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I’m a Researcher For Hire. Here’s What I Bring to Peer Review


By Leela Barham, Independent Health Economist and Policy Expert, UK

I’m a non-traditional researcher; by that I mean I don’t work in a university, or even as a researcher for a private sector organisation. Instead, I’m a researcher for hire and I bring a unique perspective to peer review.

Being a researcher for hire means working for many and varied clients. Working in the health and pharmaceutical sector, for example, translates to patient groups, the National Health Service, the pharmaceutical industry, and almost everyone else, too.

What unites all clients is how they respond to potential opportunities or threats. A concrete example is Ovarian Cancer Action, a charity dedicated to beating the UK’s most deadly gynaecological disease. It wanted to take an informed view on the economic implications of BRCA1/2 testing, which directly affects the health and wellbeing of the patients that they work so hard to support and to represent. The first step? Looking at the available evidence.

Being a researcher for hire means that almost every day is spent reading articles from journals and a host of other sources available in today’s fast-paced and digitized world. That also means, time permitting, contributing to the evidence base too. Pursuing academic publication is a way to share the insights generated from research that might otherwise be limited to the few people involved in commissioning and reading the resulting research.

A natural extension of this work is peer review: it’s a great way to engage and keep up-to-date with research and emerging evidence.

It’s unclear just how many non-traditional researchers like me are out there. With the rise of the ‘gig’ economy and freelancing there must surely be many non-traditional researchers in the 21st century. Chances are, they’re contributing to peer review, too, and therefore bringing a great deal to the peer review process.


Just as for traditional researchers, peer review is a valuable contribution: it shows you’re an expert in the eyes of others, not just your own! And, whilst the background of all researchers will differ, non-traditional researchers may have a greater depth of experience with other sectors. That might be more time spent in the private sector or third sector, for example. Our experiences shape our perspectives and that spills over into our views on research subject to peer review.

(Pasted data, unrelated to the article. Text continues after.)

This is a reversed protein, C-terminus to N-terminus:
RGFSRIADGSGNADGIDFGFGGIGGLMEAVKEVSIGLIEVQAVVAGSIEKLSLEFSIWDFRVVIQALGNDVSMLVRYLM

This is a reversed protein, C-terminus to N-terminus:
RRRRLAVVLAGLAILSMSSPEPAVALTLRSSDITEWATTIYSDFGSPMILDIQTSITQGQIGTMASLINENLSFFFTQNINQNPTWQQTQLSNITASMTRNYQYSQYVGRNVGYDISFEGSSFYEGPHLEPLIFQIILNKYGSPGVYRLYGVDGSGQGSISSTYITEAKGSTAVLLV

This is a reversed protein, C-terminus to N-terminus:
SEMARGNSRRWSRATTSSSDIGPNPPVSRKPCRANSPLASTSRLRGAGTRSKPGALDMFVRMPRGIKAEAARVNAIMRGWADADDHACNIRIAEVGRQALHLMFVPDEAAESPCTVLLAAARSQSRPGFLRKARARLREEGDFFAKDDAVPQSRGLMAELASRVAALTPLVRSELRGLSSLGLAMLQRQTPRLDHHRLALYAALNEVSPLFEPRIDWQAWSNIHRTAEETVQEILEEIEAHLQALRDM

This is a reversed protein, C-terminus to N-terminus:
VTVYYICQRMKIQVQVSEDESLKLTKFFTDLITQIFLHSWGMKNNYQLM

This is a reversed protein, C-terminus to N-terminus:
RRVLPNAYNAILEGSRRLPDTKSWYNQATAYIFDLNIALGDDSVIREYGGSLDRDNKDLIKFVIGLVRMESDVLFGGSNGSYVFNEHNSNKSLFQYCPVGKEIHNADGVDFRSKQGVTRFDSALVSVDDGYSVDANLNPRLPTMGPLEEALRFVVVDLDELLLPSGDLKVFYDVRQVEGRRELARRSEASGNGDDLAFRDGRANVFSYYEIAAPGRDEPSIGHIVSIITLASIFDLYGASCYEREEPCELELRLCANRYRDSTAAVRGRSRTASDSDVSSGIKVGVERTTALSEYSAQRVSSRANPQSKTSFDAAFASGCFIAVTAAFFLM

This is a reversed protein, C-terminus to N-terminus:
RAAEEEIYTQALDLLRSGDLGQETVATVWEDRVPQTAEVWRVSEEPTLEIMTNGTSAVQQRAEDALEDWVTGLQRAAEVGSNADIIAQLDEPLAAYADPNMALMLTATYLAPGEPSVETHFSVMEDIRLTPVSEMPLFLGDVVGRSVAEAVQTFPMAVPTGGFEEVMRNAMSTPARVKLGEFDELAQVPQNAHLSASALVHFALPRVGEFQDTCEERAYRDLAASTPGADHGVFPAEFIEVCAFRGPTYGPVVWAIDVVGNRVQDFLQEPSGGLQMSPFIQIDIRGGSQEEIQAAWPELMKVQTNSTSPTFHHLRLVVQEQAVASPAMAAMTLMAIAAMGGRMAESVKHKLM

In it’s own way, the benefits we bring are an extension of the benefits multi-disciplinary approaches bring to research: different eyes see different things. That might shine a light on an overlooked benefit of the research, or spot a new avenue to pursue in future research.

Non-traditional researchers are often acutely aware of the trade-offs between ‘gold’ standard research methods and the ‘good enough’ research that is done when time and, for many many organisations, money is limited. We do research that will, inevitably, differ from the research that can be done in academia. Our feedback will be grounded in reality and most often be very practical.

Non-traditional researchers can also bring a sense check to the readability and the accessibility of the way that research is written up, especially those working on their own. These researchers are often their own editor and the critical eye gained from this is beneficial in getting the key points of their research across. That is becoming even more important in today’s publish or perish culture.

So the next time you’re looking for peer reviewers, think about whether there’s a non-traditional researcher to put forward. You’ll find them just as you do with traditional researchers: at conferences, publishing in the literature, increasingly on social media, and, of course, on Publons. You never know what their unique perspective may bring.

And if you’re a non-traditional researcher wanting to get more involved in peer review, don’t be shy at registering with Publons, enrolling in their peer review Academy to master the skills involved, or emailing editors directly. You can even add your peer review contributions to your CV, your website and your social media profiles.

It's important you don’t hide your peer review light under a bushel. After all, if you’re making your way as a researcher for hire then you need to network and peer review is just another avenue to pursue. It’s key to your development as a researcher and good for the wider evidence community.

Photo credit: abductit

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